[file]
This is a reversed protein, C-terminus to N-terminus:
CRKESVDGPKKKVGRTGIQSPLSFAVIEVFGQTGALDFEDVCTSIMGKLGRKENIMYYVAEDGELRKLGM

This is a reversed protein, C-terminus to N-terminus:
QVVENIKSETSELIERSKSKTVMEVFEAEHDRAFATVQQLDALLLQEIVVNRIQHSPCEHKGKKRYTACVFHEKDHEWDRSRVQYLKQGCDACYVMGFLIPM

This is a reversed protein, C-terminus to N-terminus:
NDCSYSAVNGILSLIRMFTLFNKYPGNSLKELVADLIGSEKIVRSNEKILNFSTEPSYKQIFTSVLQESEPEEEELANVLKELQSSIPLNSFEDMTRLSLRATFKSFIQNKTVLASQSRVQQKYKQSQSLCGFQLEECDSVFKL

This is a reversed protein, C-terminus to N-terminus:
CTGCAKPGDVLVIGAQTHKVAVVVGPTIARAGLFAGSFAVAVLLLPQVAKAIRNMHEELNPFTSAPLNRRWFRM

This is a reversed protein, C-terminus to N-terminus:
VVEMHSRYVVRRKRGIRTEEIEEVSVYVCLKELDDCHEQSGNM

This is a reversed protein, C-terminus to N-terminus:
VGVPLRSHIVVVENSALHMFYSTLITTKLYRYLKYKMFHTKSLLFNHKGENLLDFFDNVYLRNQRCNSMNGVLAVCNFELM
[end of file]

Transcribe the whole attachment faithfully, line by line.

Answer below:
This is a reversed protein, C-terminus to N-terminus:
CRKESVDGPKKKVGRTGIQSPLSFAVIEVFGQTGALDFEDVCTSIMGKLGRKENIMYYVAEDGELRKLGM

This is a reversed protein, C-terminus to N-terminus:
QVVENIKSETSELIERSKSKTVMEVFEAEHDRAFATVQQLDALLLQEIVVNRIQHSPCEHKGKKRYTACVFHEKDHEWDRSRVQYLKQGCDACYVMGFLIPM

This is a reversed protein, C-terminus to N-terminus:
NDCSYSAVNGILSLIRMFTLFNKYPGNSLKELVADLIGSEKIVRSNEKILNFSTEPSYKQIFTSVLQESEPEEEELANVLKELQSSIPLNSFEDMTRLSLRATFKSFIQNKTVLASQSRVQQKYKQSQSLCGFQLEECDSVFKL

This is a reversed protein, C-terminus to N-terminus:
CTGCAKPGDVLVIGAQTHKVAVVVGPTIARAGLFAGSFAVAVLLLPQVAKAIRNMHEELNPFTSAPLNRRWFRM

This is a reversed protein, C-terminus to N-terminus:
VVEMHSRYVVRRKRGIRTEEIEEVSVYVCLKELDDCHEQSGNM

This is a reversed protein, C-terminus to N-terminus:
VGVPLRSHIVVVENSALHMFYSTLITTKLYRYLKYKMFHTKSLLFNHKGENLLDFFDNVYLRNQRCNSMNGVLAVCNFELM